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    You really don't need much to set up a darkroom. Excellent prints can be created with a good enlarger and standard bathroom sink, everything else is a luxury. My darkroom is a very, very cramped unused bathroom. I have a sturdy end table with the enlarger across from the toilet, which I use as a chair. The bathtub will hold four 8x10 trays. When I print using larger trays I have a folding table that fits in the bathtub. Two of the trays go on the table and two below in the bathtub bottom.

    A large piece of think black plastic mounts over the door with velcro and makes the room absolutely light tight during the day. Since I took this picture I have added a piece of black felt that I suspend from the towel rack behind the enlarger, which stops any stray light from bouncing back to the paper.

    7.jpg
     
  23. David A. Goldfarb

    David A. Goldfarb Moderator Staff Member Moderator

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    We'll see. I put some silicone sealant on the outward facing seams (can't seal the doors, obviously), put some extra weight down low, and added a hasp and lock to keep the doors closed (and kids out, hurricane aside). I'll report back afterward.
     
  24. pdeeh

    pdeeh Member

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    I originally posted this in the "Darkroom Portraits" thread, but I might as well cross post and update here.

    One of the difficulties I faced is that I can't do anything "structural" as my house is rented, and I imagine this is a difficulty faced by quite a few people. Nor do I have any tools or workspace to build stuff. The bathroom is the only reasonable option for a darkroom and of course it needs to be usable for normal bathroom business.

    It is really very small - the floor area is nominally about 5'x5' but the usable space is more like 3'x4'. There's a shelf behind the sink (I'm going to use the words "sink" and "basin" interchangeably, just for LOLs ...) deep and wide enough for 3 10x12 trays.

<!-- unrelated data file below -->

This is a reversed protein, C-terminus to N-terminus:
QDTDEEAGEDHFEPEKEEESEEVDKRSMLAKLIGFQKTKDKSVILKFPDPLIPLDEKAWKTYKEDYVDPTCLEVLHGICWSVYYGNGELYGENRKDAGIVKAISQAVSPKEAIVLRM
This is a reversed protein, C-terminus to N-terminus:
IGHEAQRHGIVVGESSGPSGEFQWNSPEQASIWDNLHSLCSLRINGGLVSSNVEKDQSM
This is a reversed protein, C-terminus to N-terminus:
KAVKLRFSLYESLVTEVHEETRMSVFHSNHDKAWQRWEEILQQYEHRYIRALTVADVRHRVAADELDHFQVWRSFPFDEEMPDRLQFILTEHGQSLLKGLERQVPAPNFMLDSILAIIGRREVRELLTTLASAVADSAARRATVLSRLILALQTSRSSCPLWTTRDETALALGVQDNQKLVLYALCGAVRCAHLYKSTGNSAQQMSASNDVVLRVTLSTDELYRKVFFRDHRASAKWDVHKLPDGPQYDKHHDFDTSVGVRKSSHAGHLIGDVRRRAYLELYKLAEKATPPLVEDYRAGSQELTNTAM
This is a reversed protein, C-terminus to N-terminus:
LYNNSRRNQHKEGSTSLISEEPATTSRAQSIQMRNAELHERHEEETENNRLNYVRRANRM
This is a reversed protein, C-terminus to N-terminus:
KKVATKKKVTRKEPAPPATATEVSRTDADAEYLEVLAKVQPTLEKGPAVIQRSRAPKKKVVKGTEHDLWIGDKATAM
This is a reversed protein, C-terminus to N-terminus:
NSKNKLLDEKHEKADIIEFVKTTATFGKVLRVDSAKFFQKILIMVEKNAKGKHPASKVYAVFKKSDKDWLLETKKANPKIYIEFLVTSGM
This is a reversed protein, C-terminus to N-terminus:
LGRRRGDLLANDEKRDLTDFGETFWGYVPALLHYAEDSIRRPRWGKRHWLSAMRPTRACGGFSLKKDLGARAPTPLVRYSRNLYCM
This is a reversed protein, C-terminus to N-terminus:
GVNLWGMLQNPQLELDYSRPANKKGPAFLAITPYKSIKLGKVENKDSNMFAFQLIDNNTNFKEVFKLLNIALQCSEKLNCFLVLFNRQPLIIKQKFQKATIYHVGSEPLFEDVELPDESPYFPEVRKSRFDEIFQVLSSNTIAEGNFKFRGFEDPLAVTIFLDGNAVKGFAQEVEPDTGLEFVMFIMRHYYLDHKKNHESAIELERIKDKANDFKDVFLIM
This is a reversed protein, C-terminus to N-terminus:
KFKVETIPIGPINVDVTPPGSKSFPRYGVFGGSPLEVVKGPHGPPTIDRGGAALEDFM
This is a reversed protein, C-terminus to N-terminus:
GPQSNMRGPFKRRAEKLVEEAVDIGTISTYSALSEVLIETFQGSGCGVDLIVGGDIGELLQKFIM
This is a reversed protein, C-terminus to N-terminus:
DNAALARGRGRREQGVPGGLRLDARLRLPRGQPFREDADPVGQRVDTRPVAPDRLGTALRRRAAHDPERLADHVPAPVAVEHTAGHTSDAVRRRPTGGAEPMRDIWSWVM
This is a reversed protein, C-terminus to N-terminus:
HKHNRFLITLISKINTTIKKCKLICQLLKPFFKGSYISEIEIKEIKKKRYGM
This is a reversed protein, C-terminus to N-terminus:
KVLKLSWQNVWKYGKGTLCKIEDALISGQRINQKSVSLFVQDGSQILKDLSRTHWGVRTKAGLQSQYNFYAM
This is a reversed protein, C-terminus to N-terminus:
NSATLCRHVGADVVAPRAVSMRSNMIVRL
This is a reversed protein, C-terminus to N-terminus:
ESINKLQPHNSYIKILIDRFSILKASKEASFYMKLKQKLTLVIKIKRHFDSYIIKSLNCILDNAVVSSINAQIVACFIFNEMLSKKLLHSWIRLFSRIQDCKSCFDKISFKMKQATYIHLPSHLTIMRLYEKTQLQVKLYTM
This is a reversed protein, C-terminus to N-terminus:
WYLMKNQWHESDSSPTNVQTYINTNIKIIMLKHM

There is a window but it gives on to a lobby and I leave it permanently blacked out with 3-pass blackout material.
    The extractor fan leaks light, but has a sheet of rubylith draped over it. Unfortunately this means no proper ventilation either.

    The door leaks a lot of light; adhesive foam strip did nothing to ameliorate this, so I ended up making a curtain from a length of 3-pass blackout stapled to a length of dowel. It hangs from two hooks screwed to the top of the door frame on the outside and can be put up and taken down in a trice.

    I originally started out with the enlarger on the floor, then on a cardboard box, but I'm getting older and my joints and leg muscles couldn't tolerate all the kneeling and standing by turns. It was good exercise but I was tired and in pain after an hour or two and that didn't make for good concentration on the task in hand.

    Solution: a stainless steel "Ikea" kitchen trolley made it possible to set up in less than ½ an hour, and added about 6ft2 to my workspace. I haven't got a wide enough angle of view lens (except a pinhole) to get in the bathroom and show what it looks like from the inside (when standing at the enlarger, I can just about lean back to rest on the on the wall behind me)

    I recently discovered that the baseboard from a spare enlarger fits exactly and securely over the top of the bath, giving space for a couple more trays (useful for processes like paper reversals), and again saving knee and back pain from otherwise having to kneel at the side of the bath with trays at the bottom.

    Dead Link Removed
     
  25. MartinP

    MartinP Member

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    For a work-surface to go over a bath, try looking for a piece of melamine-faced chipboard material in the diy-shop. There are usually pieces up to (at least) a couple of feet wide and they are very cheap. A couple of pieces of wood underneath at just less than bath-width, to stop the chipboard sliding an inch and falling in the bath, will be enough to make it secure.
     
  26. MattKing

    MattKing Subscriber